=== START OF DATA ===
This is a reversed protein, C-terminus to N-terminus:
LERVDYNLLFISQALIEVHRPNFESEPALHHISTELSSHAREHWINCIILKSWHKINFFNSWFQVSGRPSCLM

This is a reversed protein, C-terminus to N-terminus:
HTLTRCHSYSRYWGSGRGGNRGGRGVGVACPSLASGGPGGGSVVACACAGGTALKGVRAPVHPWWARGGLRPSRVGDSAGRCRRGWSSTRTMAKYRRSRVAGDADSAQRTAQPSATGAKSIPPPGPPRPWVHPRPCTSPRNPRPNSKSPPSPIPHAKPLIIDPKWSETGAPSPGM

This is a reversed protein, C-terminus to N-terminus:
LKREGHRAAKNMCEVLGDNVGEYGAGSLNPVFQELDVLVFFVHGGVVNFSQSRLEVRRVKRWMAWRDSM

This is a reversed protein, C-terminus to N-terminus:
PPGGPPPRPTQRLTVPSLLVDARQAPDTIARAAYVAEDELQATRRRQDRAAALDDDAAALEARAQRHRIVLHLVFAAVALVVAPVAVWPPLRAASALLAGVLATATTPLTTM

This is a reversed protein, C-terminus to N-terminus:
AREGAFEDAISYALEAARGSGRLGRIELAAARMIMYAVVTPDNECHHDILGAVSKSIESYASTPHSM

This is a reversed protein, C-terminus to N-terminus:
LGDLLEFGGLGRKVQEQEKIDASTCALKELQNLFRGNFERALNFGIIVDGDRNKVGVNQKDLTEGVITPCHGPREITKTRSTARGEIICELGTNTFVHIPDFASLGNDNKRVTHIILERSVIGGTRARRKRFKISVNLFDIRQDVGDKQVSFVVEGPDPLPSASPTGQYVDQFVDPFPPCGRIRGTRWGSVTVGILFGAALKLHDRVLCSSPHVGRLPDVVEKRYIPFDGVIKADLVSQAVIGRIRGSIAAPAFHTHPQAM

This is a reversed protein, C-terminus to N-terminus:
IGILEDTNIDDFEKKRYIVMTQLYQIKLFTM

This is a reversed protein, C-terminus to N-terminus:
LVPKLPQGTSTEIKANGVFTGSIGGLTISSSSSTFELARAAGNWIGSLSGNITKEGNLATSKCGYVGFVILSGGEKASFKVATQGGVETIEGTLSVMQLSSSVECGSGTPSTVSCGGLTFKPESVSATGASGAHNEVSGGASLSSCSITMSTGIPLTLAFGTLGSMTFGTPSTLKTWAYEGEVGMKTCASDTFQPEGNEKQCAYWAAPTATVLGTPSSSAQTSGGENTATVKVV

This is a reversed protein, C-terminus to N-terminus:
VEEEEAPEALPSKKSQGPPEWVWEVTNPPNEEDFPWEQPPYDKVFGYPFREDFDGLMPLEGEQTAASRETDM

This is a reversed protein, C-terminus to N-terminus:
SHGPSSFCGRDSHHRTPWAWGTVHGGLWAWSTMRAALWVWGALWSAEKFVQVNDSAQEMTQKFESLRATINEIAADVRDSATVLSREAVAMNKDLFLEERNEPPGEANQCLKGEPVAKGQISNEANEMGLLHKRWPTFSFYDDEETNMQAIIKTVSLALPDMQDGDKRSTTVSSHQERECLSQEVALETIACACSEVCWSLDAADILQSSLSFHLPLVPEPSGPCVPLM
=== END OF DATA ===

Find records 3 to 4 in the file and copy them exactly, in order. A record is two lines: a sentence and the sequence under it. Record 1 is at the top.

This is a reversed protein, C-terminus to N-terminus:
LKREGHRAAKNMCEVLGDNVGEYGAGSLNPVFQELDVLVFFVHGGVVNFSQSRLEVRRVKRWMAWRDSM

This is a reversed protein, C-terminus to N-terminus:
PPGGPPPRPTQRLTVPSLLVDARQAPDTIARAAYVAEDELQATRRRQDRAAALDDDAAALEARAQRHRIVLHLVFAAVALVVAPVAVWPPLRAASALLAGVLATATTPLTTM